“Splurge” seemed the right word, so I looked it up, and indeed, there is a secondary meaning that covers what I feel I have today: an extravagant display. Beginning with the figure workshop with Peter Granucci last Tuesday, through the class with Cameron Bennett, and and ending today with my last–no, my most recent–edits of the Sami and Noodles portrait, my week was full of figures and faces, most of them falling squarely under the category of portraiture. Oddly enough, my favorite of the week is the most unlikely candidate. I entered a contest to paint a portrait from a supplied photograph by Shan Peck–he is the photographer and the contest administrator and the juror. It’s not a big deal, just a fun thing to do, and it became a project to do in my class with Cameron. I can’t reproduce Shan’s photo here–he made a point of forbidding any use of it other than to paint the portrait–but you can link to it here.
Since we were encouraged to upload our works in progress, I snapped a few of those on my cell phone (had to figure that out first–what a banner week!).
Our Sunday model, Sabrin, was slated to keep the same post and dress as she had last week, so I went prepared to draw a charcoal portrait of her. She was very late in arriving, however, so another artist volunteered to sit for us. As a result, I came away with two charcoal portraits, one better than the other. The first did not capture a good likeness. If I had had the time, I hope I would have achieved a likeness. As it stands, I believe I exaggerated the size of her nose.
The profile of Sabrin came out well, I think, likeness or not. Her mouth was very interesting and challenging to capture.
While we are on the subject of portraits, I took another crack at the portrait of Sami and Noodles. It’s harder to capture children, I think, because you have to keep a light touch. Their features are so delicate. For that very reason, though, painting portraits of children makes for terrific practice in making marks at the precisely correct spot to provoke a translation in the viewer’s brain that matches reality. Our eye/brain supplies so much of the information that an artist who tried to lay out all the information before you, especially in a child’s face, comes across as heavy-handed and awkward. As a result of trying to avoid heavy-handedness, I spent most of my time today painting out the details that I had so carefully laid in earlier. I may not be there yet, but at least I know where I want to be.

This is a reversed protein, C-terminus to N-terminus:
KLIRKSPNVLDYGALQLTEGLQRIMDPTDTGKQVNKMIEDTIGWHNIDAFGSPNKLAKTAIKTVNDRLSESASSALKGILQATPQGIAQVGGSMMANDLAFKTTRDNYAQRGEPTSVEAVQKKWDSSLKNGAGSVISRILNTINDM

I’m not done yet. Remember, I promised a “splurge”. Tuesday, Peter suggested that my last drawing was worthy of working up to a finished piece. I had that drawing pad with me Saturday when my car broke down, so I was able to pass the time waiting for the tow truck by working on that drawing. Never has such a usually tedious wait passed so delightfully.
Wait, there’s more. Saturday morning (the regular Saturday life group) I completed two charcoal drawings with which I was happy. One of my favorite models–it’s remarkable how much difference a good model can make to the drawing. Last week’s was uninspiring. This week’s–well, it’s what keeps me going back.
I think that’s it. Seven days, seven happy figure/portrait projects.
Aline Lotter is currently exhibiting:
at the Gallery at 100 Market Street in Portsmouth; at the Sage Gallery in Manchester; at the Hatfield Gallery in Manchester; at the Bartlett Inn in Bartlett; at the Red Jacket Inn in North Conway; and at her studio by appointment.
Link to website: www.paintingsbyaline.com